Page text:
“The two banks at the centre of the crisis — Cyprus Popular Bank, also known as Laiki, and Bank of Cyprus — have units in London which remained open throughout the week and placed no limits on withdrawals. Bank of Cyprus also owns 80 percent of Russia’s Uniastrum Bank, which put no restrictions on withdrawals in Russia. Russians were among Cypriot banks’ largest depositors.”

And who’s left holding the can? We’ll see real suffering at the end of this week when Cypriot firms are scheduled to pay their workers.

When the euro was launched, its most ardent defenders used to argue that monetary union would eventually require political union. Their moment came, they thought, with the Greek nightmare. However, instead of being the expected catalyst, it turned out that the “cure” of forcing bitter economic medicine down reluctant throats in Athens generated hatred, not gratitude. The Cyprus crisis has exacerbated the situation and the thing that was meant to unite is now becoming the great divider. What we’re left with is an increasingly unhappy marriage of totally incompatible partners.


How Cyprus was betrayed

Monday, 25 March, 2013 0 Comments

“We are all prisoners of knowledge. To know how Cyprus was betrayed, and to have studied the record of that betrayal, is to make oneself unhappy and to spoil, perhaps for ever, one’s pleasure in visiting one of the world’s most enchanting islands. Nothing will ever restore the looted treasures, the bereaved families, the plundered villages and the groves and hillsides scalded with napalm. Nor will anything mitigate the record of the callous and crude politicians who regarded Cyprus as something on which to scribble their inane and conceited designs. But fatalism would be the worst betrayal of all. The acceptance, the legitimization of what was done — those things must be repudiated. Such a refusal has a value beyond Cyprus, in showing that acquiescence in injustice is not ‘realism’. Once the injustice has been set down and described, and called by its right name, acquiescence in it becomes impossible. That is why one writes about Cyprus in sorrow but more — much more — in anger.”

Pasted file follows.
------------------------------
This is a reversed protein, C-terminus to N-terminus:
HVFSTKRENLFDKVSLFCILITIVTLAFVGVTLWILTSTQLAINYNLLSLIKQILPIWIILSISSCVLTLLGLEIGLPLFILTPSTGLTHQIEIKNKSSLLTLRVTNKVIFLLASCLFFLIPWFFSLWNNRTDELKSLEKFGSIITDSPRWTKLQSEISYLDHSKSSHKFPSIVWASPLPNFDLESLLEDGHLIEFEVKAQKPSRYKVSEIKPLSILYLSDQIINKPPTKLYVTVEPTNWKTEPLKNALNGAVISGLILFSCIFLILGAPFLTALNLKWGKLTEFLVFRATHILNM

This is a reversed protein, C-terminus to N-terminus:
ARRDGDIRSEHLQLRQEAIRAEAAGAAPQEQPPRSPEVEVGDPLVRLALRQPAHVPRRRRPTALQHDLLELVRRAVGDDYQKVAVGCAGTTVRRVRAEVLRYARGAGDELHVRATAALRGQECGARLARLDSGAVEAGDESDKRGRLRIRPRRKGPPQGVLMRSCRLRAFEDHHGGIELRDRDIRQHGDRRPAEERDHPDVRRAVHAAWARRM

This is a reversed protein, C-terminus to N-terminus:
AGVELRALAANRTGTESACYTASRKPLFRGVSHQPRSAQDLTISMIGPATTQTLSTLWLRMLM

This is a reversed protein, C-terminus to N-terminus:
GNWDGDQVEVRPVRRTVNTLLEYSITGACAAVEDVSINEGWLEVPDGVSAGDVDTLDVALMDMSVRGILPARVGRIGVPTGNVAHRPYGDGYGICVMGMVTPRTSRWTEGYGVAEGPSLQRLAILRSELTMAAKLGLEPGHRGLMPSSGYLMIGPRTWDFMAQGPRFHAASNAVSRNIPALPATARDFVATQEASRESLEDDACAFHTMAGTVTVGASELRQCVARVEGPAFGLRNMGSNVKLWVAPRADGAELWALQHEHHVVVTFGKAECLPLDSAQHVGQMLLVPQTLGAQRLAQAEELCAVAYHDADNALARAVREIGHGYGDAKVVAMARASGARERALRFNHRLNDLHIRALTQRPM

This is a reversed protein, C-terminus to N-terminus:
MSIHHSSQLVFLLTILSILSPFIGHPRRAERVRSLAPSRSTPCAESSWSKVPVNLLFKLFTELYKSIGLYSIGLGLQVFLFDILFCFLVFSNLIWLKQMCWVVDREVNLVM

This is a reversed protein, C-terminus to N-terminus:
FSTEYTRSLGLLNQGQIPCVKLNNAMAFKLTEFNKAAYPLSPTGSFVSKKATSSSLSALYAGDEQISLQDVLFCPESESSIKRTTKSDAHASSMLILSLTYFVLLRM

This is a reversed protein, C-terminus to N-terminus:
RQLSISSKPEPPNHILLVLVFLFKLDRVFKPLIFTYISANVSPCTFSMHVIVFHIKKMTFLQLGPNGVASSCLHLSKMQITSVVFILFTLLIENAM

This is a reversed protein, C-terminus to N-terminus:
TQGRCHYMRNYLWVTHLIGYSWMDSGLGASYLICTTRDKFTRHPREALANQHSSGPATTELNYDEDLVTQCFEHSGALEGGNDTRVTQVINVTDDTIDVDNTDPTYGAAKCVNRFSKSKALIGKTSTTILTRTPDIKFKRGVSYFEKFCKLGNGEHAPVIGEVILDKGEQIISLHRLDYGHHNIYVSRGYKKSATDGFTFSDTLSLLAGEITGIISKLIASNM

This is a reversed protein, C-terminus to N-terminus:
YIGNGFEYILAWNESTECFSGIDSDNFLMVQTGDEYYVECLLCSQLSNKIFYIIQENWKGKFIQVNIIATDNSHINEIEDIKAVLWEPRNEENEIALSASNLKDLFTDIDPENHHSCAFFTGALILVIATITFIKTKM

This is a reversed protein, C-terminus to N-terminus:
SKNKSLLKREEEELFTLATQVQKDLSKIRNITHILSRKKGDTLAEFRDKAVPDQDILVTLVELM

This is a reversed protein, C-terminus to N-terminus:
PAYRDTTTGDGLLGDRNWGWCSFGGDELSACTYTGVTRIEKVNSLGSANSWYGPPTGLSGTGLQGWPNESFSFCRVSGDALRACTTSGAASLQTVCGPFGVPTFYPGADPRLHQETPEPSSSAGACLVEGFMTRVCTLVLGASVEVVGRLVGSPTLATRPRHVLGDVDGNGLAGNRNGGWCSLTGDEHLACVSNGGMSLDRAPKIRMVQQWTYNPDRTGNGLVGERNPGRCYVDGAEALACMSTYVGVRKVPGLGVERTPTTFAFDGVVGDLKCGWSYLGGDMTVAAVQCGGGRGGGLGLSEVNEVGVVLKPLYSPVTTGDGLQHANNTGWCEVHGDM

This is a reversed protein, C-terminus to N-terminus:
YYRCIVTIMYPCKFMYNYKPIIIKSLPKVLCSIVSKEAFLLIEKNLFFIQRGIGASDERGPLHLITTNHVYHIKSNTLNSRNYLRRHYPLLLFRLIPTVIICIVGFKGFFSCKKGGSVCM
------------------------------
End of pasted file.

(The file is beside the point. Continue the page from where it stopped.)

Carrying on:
Hostage to History: Cyprus from the Ottomans to Kissinger by Christopher Hitchens


Cyprus banks pass EU stress test

Tuesday, 19 March, 2013 0 Comments

That was the headline on an article by Poly Pantelides, which appeared in The Cyprus Mail on 16 July 2011. Best bit: “In Nicosia the Finance Ministry issued a statement saying: ‘The measures which the banks are taking or planning to take will further increase solvency.'”. Two years later, the same paper is today reporting that “Eurozone finance ministers last night urged Cyprus to protect small savers’ deposits while still coming up with €5.8 billion from a deposit levy so the island’s €10 billion bailout could go ahead.”

Hero to zero in just two years. How come? Because EU stress tests are as reliable as EU promises and policies.